NEW YORK (Reuters) - When the COVID-19 crisis hit, a Girl Scout troop in central New York thought it might have to scrap its group bird-counting trip altogether.
Instead its leaders adapted the project to conform with social distancing rules. Rather than going out as a team, each girl will stay in her own backyard or hike solo with members of their own households and report their birding observations online.
The project, known as “Girls of a Feather,” gives the troop the opportunity to learn by working with Cornell University’s Lab of Ornithology in Ithaca, New York, and participate in the annual Global Big Day count of the world’s birds on May 9.
The new approach has the added benefit of giving the girls a way to get out of the house, spend some time in nature, and get a welcome diversion from a stressful month under stay-at-home orders.
“We thought, give them this task, this job, asking them to be strong and to be adventurous and still participate in this very important topic, because it’s a great way to help them channel their stress,” said Nicole Miller, co-leader of the troop in Fayetteville and Manilus, New York, near Syracuse.
Miller’s 11-year-old daughter Jordan, a Girl Scout Cadette, said she was worried and frightened when she first heard about the pandemic. Jordan Miller said bird watching has given her some solace during uncertain times.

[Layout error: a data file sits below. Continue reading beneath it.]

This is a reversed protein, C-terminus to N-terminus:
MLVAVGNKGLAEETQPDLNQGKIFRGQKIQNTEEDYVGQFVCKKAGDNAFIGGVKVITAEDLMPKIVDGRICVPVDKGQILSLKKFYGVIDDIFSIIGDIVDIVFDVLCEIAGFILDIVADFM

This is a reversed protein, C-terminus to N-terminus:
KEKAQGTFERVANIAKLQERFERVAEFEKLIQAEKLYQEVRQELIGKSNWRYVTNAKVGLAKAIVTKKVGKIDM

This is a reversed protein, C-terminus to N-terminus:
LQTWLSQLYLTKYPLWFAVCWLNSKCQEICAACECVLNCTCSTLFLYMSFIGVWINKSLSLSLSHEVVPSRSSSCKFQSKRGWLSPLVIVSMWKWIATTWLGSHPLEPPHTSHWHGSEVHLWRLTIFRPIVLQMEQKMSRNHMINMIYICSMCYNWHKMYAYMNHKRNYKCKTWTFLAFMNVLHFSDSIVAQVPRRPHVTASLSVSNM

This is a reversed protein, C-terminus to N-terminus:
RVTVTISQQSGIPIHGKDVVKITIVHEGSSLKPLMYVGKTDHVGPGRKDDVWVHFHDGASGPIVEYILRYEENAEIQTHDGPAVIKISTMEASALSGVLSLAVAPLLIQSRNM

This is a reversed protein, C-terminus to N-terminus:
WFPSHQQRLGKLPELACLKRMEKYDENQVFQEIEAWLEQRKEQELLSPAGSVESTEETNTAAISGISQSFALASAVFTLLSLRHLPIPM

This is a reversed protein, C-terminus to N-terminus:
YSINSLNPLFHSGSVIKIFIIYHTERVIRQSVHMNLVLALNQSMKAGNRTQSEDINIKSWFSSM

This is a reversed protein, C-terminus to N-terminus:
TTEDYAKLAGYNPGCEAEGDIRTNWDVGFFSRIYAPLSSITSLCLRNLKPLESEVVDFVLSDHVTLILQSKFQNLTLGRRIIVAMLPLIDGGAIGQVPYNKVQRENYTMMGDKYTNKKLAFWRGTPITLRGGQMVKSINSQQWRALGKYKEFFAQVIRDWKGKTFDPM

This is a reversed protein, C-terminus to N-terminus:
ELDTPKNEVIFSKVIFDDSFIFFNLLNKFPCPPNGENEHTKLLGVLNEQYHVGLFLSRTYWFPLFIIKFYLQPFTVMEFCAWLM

“It’s relaxing to just look outside. It gives you something to focus on instead of having your mind going to all these fears,” Jordan Miller said.
Miller’s Girl Scout troop is just one of many organizations and individuals who are counting birds as part of Global Big Day. Ten of thousands of birders every year report their observations in a 24-hour period to the Cornell Lab, providing of a snapshot of the health of the world’s avian population.
The annual City Nature Challenge took a similar approach to its own wildlife census, inviting children staying at home in Los Angeles and more than 200 cities around the world to count butterflies, insects and other wildlife in their backyards. The challenge was completed this week, and organizers will unveil the results on May 4.
“There aren’t that many activities people can do while we’re ‘sheltering in place’ or being ‘safer at home,’” said educator Lila Higgins at the Natural History Museum of Los Angeles County, which created the event with the California Academy of Sciences.
Alison Young, co-director at the academy, said this year’s event would fill in data gaps about what species are currently living and thriving in more urbanized environments.
“We definitely recognize that this will be the most ‘city’ the City Nature Challenge has ever been,” she said.
Back in central New York, Jordan Miller’s birding log included one Northern Flicker, one Belted Kingfisher, several blackbirds, a pair of Downy Woodpeckers and a pair of Red-bellied Woodpeckers that “look like miniature versions of Woody Woodpecker,” she said.
More impressive was the peace of mind the sixth grade student and others found as well.
“You can calm down, looking at trees and seeing these majestic creatures flying,” Miller said. “It’s cool.”
(This story corrects ninth paragraph to show that City Nature Challenge ended this week and results will be announced May 4 and corrects name of California Academy of Sciences in 10th paragraph.)
Reporting by Barbara Goldberg; editing by Jonathan Oatis
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